The European Union has carried out its own human rights diplomacy although it is comprised of plural nation states and has unique political powers. The track records show that it could act as a human rights promoter in the United Nations which is organized globally. It has also attempted to stress democracy and human rights norms by introducing conditionalities in many different kinds of bilateral relations.
The specific historical progress which has achieved a lasting peace among the European nations and the collective consciousness which can be called a “European identity” can be considered as sources for such diplomatic practice peculiar to the EU. Its image as a civilian power and the active approach including the abolition of the death penalty and the making of the Charter of Fundamental Rights also would be good examples for sources that justify the EU diplomacy to prompt human rights. It seems the EU has furnished these sources over many years. The EU is an organization for international integration laying a special emphasis on economic affairs while leaving political multipolarity. Such structure can be seen as a foundation which brings these sources up.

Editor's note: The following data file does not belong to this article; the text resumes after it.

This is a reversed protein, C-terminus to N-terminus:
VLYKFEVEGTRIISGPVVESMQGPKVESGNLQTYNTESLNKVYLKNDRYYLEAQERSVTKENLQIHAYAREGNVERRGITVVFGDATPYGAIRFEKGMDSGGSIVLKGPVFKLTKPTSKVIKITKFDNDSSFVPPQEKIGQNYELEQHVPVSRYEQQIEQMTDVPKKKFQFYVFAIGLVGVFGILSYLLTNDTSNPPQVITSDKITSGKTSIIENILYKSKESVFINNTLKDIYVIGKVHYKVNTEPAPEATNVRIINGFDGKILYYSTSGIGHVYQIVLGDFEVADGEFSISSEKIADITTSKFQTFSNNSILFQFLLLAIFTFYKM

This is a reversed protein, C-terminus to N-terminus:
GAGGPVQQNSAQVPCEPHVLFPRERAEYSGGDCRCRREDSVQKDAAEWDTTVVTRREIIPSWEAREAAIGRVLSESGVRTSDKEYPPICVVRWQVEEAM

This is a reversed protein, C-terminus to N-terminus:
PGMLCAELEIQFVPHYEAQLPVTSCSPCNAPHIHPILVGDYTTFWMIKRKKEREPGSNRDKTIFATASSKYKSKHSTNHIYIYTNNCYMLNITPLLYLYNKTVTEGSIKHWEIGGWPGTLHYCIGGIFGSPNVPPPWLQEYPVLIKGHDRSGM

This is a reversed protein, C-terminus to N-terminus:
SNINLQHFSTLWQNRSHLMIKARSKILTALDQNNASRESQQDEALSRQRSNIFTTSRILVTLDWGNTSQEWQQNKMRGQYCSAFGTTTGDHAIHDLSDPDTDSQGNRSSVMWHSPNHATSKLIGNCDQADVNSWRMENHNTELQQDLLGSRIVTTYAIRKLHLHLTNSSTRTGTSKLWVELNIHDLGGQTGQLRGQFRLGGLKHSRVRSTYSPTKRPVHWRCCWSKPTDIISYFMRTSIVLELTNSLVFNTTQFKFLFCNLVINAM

Moreover, this article indicates that there would be some factors which limit the EU diplomacy to promote norms of human rights. Such factors could include a wide variety of double standard, intolerance for non-European countries and unsatisfactory internal records of human rights protection.
The viewpoint of these sources and factors provides an opportunity to consider the EU’s previous practices, although most available policies to effectual such practice may run out. Therefore it will be added to concern that how the EU as an institution can specialize good practices and continue them.
2013 The European Union Studies Association - Japan